Garage-sale bargain bites back - Faine 438

By: Jon Faine

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mg tc mg tc

Confession: I recently bought a car in a garage sale. There. I have got it out, and I feel much better already!

Years ago we were on Christmas holidays at a coastal fishing port. As we wandered around the shops, there was an MG TC in glorious British Racing Green. She had her pitted chrome trying to glisten in the sun, windscreen folded and the Brooklands screens winking, skinny tyres half flat, cream vinyl-covered seats kissed with some wind-blown leaves and a hand-drawn cardboard sign propped forlornly across the grille: "For Sale – 1948 MG TC" and a phone number. My call was swiftly answered by a friendly man suggesting a sensible price and offering me the keys whilst cautioning "there’s no brakes, by the way…" She fired on the choke, exhaled a puff of blue smoke and there I was hurtling around the streets terrorising Devonshire tea-seeking tourists on my quick appraisal. My beloved looked on disapprovingly, her arched eyebrows acting as more of a deterrent than the oil-stained grass where the car had been parked, or the slight irritation of the absence of anything other than the handbrake to slow the jalopy down.

I thanked the optimistic vendor and went about perusing artisan candles, embroidered pot holders and lavender-filled heat packs.

A month later, we were back on the Australia Day long weekend in the same seaside village. There was the MG, still astride her oil patch. Still winking at me, still waiting.

Occasionally as the weeks rolled by, plotting how I could rearrange the garage to squeeze in one more car, my thoughts would fondly wander down to the coastal TC, by now sagging no doubt even lower on her exhausted leaf springs, or maybe she had been sold and nestled into a cosy new home or stripped for the inevitable restoration attempt.

And then came the Easter holidays. We went again to our old haunt, and lo! there was the MG TC in BRG with folded screens and vinyl seats still covered in leaves. Now my thoughts turned to destiny and similar Shakespearean invocations in order to persuade my beloved that this was a sign from the car gods. I nervously rang the seller, inquiring about the MG without admitting to a previous dalliance. With little to no prompting, he told me that the car "must be sold… no one has offered anything but if you made an offer…" and a long pause left the sentence hanging unfinished.

I confessed that I had months before been for a spin around the block. "Oh, it’s you… well you are the only inquiry I have had," he explained, suggesting that I was not dealing with the worlds canniest negotiator.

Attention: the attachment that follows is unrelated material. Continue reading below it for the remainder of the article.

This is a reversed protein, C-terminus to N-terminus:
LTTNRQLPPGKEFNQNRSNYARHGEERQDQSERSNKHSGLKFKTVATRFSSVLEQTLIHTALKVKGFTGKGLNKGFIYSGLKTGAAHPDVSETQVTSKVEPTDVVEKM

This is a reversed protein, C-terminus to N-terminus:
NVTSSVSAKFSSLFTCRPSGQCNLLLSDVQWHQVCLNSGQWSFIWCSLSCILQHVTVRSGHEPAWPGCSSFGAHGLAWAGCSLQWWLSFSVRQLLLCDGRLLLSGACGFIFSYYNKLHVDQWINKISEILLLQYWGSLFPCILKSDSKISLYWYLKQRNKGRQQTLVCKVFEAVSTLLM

The following weekend, equipped with tandem trailer, I collected my prize and enjoyed many years of MG TC ownership, albeit with brakes.

And so to last month’s garage sale. I had spent my morning fettling the Citroen DS23 and fixing the suspension leak. On a triumphant test drive, checking that speed humps did not shake anything loose, I stopped to check the absurdly late but still going street stall.

Clothes, books, kids’ toys, crappy bikes and hiking gear that ought go straight to the opp shop were dismissed with a curt glance. As I climbed back empty-handed into the DS, the garage seller, glass of wine in hand,  admired my French classic and drew my attention to the sign in the window of the Smart Car parked nose first into the kerb. "For Sale – Todays Special $500" was the message in black texta on brown card.

The story emerged. The car had been for sale for $4000 with RWC and registration, then the price dropped to $3k, then when the registration lapsed to $2500, eventually $2k. The owner had bought another car, and it was off to the wreckers unless sold today in the garage sale!

A quick spin around the block – there is a pattern here, I know – and I was hooked. Now, in case it needs to be said, I have too many cars. I do not need a Smart Car. I always thought they were cute but have never aspired to own one. But my good mate Dom had just become a grandfather and his son needed a second car – cheap. Hey, I had the solution. A quick phone call, sight unseen approval, and an offer of $400 was gobbled up by the owner. Before I could change my mind, my hand was seized, shaken and the deal was sealed.

Which is more than can be said for the Smart Car motor. An oil leak and blown main seal means a rebuild, which threatens to cost more than the "sticker" price. Caveat Emptor, encore.


From Unique Cars #438, Apr 2020

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